Data lineage is the path that data goes through from the original source to final consumption or storage. It can also refer to the description of how and where data changes as it moves through its life cycle. The value of data lineage is that it's a track record of everything that piece of data has gone through, and therefore creates accountability for those interacting with data.

A typical data lineage diagram documents the location of data, either in a database or data warehouse, and shows how it travels from one place to another. It also shows how that data changes as it moves through the system.

What is Data Lineage?

Data lineage shows how data has been transformed and where it is stored

  • You can create data lineage by repeatedly taking small and discrete steps. These steps are:
  • Identifying all the sources for your data (e.g., which tools or apps generate it);
  • Determining how the data gets transformed along its journey (e.g., when it is cleaned, filtered, or combined with other datasets);
  • Finding out where the final versions of each dataset are stored.

Understand the connections between different data sources

Data lineage is a process for tracking the evolution of data as it flows from source to destination. It makes it possible to understand the connections between different data sources so that users can answer important questions about where their data comes from, what transformations occurred on it along the way, and how it is ultimately used.

By understanding these connections, you can make smarter decisions that are backed by valuable data. For example:

  • If a source system updates its schema or API in a way that will impact how your company collects its raw data, you need to know how that change will affect downstream systems and processes. There may be an opportunity cost of making changes to your analytics pipeline if those changes affect other parts of your organization. Data lineage helps you make sense of these relationships so that you don't have to keep everything in your head at once.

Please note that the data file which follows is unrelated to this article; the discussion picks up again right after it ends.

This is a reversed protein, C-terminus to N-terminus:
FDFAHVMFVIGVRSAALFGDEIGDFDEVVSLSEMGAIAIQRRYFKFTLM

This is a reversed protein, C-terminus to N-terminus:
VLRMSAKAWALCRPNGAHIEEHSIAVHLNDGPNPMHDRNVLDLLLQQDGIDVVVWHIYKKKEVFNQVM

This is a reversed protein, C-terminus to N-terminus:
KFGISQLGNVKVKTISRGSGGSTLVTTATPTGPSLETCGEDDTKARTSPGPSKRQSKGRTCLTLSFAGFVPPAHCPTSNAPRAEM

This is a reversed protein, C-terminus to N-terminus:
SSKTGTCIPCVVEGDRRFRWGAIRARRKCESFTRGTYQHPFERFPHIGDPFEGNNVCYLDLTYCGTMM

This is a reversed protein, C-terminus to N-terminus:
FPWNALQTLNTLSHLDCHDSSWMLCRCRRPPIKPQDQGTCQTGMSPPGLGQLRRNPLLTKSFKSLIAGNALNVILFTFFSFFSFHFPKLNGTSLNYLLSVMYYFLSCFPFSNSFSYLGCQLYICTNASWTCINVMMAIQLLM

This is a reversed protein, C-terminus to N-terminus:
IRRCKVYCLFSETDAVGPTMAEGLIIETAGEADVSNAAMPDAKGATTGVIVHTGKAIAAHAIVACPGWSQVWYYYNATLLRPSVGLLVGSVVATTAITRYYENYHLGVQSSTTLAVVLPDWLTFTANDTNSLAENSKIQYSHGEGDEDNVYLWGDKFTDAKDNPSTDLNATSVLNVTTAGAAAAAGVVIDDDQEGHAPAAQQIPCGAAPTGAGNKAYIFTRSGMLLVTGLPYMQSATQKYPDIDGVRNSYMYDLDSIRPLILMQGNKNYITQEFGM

• If someone makes an update to derived data which has unintended consequences on other parts of the organization, you need to be able to track down who made this change and revert back before any damage is done

Data lineage provides a visual representation of the complexity of data analysis

A visual representation can often communicate information in an easier way than text alone. As the old saying goes, “A picture is worth a thousand words.” Data lineage diagrams are a great way to visually depict the inner workings of a data analysis project.

For example, if you have several people working on one big project, a data lineage diagram will show how all their parts come together to produce the final result. Or if you're running multiple parallel projects with some elements that overlap, a data lineage diagram can show how those projects are related and which pieces are shared between them.

Data lineage is needed for organizations that want to provide transparency about where data comes from and how it's used.

In some industries, such as health care, this is a legal requirement. In others, such as banking, it's simply best practice because of the value of the data involved. Regardless of why you need it, creating data lineage can be challenging and even overwhelming if your company stores its data in multiple places and on multiple systems.

Data lineage documentation can help with compliance issues

Data lineage documentation can help with compliance issues. If your organization is subject to GDPR, PCI-DSS or other regulatory compliance regimes, then data lineage documentation can help you respond to the inevitable data requests that will arise during a compliance audit or investigation.

If your organization has ever been audited for any reason, you know that it’s time-consuming and expensive to gather all of the requested information and ensure it’s accurate and complete. If you don’t have documented data lineage, then every request for information generates new work—and every time a business process changes, you need to update all of those records manually again.

A data catalogue tool like Secoda can be used to create data lineage

You can create data lineage at any point in the business process. For example, you can create data lineage between a source system and a staging table. On the other hand, you could also create data lineage between a target table and the source system. In addition to that, you can create data lineages for individual columns as well as for groups of columns.